In addition, the women in our study cited the importance of having role models who inspired them in hockey. While the term “role model” might bring to mind professional athletes like Marie-Philippe Poulin or Kim St-Pierre, our study revealed that Quebec women hockey players, whether at the recreational or competitive level, tend to consider their parents, guardians and coaches as the most influential role models. Nonetheless, respondents indicated that they would also welcome opportunities to connect with elite players by attending international games and having the opportunity to practise with champions.
If girls and women’s participation in hockey is to be encouraged, coaches and sport leaders need to be sympathetic to girls’ and women’s needs and motivations. Access to supportive environments with positive role models is crucial. So, how can we ensure that women and girls have access to a healthy environment where they experience success, fun, excitement and learning? We offer suggestions to help bridge the gap between the concerns of researchers and practitioners who care about girls and women’s participation in hockey.
Thinking outside the box
Knowing that girls and women in Quebec are motivated by having fun and learning new skills, one solution might be to consider alternatives to how hockey programming is delivered in the rest of Canada. Indeed, it may not be necessary to divide girls’ teams into age categories like the boys. For example, teams of girls with wider age ranges and programs that focus on individual skill development could create a competitive model that encourages girls and women’s development in Quebec’s hockey environment. Such a model could also help to create a competitive environment for girls and women at higher levels of the sport.
We also know that the social environment is critical for promoting girls and women’s sport participation. With this in mind, regular social events could be integrated into girls and women’s hockey programming to recruit and retain participants. For example, women’s leagues could organize practices where athletes and participants are encouraged to bring their families and friends. Such events would help to expose a wider population to girls and women’s hockey, and potentially recruit new participants.
These are only a few suggestions to increase girls’ and women’s participation in hockey. It remains to be seen whether such measures will be implemented in Quebec or in the rest of Canada, even though they draw attention to an important issue for our national sport. Canadian women’s hockey has seen significant success on the international stage, but there’s still a long way to go to grow the sport in Canada.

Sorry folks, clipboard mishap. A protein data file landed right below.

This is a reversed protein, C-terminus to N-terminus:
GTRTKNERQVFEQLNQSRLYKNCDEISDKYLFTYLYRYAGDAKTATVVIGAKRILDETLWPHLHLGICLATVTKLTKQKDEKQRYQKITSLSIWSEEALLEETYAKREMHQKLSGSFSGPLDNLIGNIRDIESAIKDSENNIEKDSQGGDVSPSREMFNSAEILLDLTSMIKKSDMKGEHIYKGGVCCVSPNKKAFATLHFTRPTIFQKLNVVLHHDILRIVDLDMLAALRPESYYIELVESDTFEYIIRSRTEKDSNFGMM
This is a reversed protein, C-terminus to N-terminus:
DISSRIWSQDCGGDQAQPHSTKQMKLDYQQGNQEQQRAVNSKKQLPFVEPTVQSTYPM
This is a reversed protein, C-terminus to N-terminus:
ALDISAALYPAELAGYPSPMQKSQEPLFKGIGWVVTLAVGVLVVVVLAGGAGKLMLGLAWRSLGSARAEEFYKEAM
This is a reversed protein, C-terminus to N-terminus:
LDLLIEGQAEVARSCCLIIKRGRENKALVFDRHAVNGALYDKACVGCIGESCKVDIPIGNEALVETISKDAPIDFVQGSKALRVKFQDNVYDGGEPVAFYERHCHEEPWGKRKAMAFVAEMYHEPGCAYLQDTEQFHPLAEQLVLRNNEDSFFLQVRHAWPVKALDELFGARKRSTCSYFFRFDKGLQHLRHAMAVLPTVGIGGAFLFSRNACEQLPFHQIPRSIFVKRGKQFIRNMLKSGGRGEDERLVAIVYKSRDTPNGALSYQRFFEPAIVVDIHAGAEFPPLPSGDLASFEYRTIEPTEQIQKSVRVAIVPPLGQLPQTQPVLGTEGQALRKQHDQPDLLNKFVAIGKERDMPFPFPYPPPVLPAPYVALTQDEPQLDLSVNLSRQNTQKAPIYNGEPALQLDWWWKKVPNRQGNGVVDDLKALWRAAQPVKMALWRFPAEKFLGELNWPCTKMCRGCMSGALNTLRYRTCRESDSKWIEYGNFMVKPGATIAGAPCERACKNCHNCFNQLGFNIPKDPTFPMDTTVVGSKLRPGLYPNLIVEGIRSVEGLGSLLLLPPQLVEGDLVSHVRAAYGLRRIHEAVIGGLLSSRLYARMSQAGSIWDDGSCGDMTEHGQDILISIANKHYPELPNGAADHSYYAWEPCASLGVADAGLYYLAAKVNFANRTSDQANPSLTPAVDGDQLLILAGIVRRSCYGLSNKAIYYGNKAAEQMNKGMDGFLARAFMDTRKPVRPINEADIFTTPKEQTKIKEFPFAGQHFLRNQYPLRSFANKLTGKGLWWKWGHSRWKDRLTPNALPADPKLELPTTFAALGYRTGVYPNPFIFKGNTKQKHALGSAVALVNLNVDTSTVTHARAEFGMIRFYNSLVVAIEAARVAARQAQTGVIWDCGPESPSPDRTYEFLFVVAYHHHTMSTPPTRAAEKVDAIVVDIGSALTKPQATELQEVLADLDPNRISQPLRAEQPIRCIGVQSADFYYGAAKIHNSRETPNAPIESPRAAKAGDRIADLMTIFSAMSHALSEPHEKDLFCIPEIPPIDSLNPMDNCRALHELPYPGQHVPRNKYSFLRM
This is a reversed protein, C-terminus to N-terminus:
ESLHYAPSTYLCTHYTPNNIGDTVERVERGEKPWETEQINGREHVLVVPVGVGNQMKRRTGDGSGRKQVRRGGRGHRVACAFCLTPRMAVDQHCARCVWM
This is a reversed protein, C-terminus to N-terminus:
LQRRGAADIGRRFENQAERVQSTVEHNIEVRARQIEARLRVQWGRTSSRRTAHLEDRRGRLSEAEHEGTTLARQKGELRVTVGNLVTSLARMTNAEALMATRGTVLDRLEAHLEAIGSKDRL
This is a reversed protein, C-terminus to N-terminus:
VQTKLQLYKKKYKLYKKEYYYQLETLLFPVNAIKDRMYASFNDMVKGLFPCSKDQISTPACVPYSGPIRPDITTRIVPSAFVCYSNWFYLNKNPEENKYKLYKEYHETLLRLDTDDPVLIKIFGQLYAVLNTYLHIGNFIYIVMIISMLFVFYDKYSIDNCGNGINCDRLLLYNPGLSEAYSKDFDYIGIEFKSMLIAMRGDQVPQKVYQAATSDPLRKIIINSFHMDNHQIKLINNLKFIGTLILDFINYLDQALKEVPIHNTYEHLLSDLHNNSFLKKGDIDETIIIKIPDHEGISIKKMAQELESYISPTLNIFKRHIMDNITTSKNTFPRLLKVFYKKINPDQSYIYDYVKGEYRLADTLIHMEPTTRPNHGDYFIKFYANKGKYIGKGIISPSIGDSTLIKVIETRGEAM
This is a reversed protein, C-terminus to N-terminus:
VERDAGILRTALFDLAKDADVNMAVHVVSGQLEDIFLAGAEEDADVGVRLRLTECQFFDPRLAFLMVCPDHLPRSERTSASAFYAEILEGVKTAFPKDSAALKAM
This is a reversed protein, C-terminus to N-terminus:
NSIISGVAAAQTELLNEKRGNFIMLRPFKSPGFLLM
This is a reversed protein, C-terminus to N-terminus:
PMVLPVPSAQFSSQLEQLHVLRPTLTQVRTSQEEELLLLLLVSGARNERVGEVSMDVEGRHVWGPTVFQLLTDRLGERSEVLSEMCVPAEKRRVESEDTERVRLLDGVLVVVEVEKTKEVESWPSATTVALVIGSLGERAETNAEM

The authors would like to thank the direction of Hockey Québec (female hockey) for their collaboration in the development of this project. The authors also thank all players who participated in this study.
About the Author(s)
Christine Cyr is currently completing a Bachelor of Education in Physical and Health Education. As a former hockey player herself, her master’s project focuses on the determinants of women’s hockey practice, in which she is developing her research skills through different methodologies.
Vincent Huard Pelletier is a doctoral student in biomedical sciences at the Université du Québec à Trois-Rivières. Vincent is also a sports enthusiast, having participated in several sports at the competitive level. Interested in sports development from several angles, his doctoral project focuses on the self-perception of field hockey players during adolescence.
Camille Ménard-Lebel has a master’s degree in human kinetics. A former competitive ice hockey player, she is currently coaching at the women’s college level. She is interested in ways to motivate and make the sport experience positive for young girls involved in field hockey.
Jean Lemoyne, Ph.D, is a professor in the department of human kinetics at Université du Québec à Trois-Rivières. His research focuses on motivational models for sport and exercise and on positive approaches to youth sport. Professor Lemoyne has received a research grant to study minor hockey in Canada and is conducting multiple research projects in applied sports sciences.
The information presented in SIRC blogs and SIRCuit articles is accurate and reliable as of the date of publication. Developments that occur after the date of publication may impact the current accuracy of the information presented in a previously published blog or article.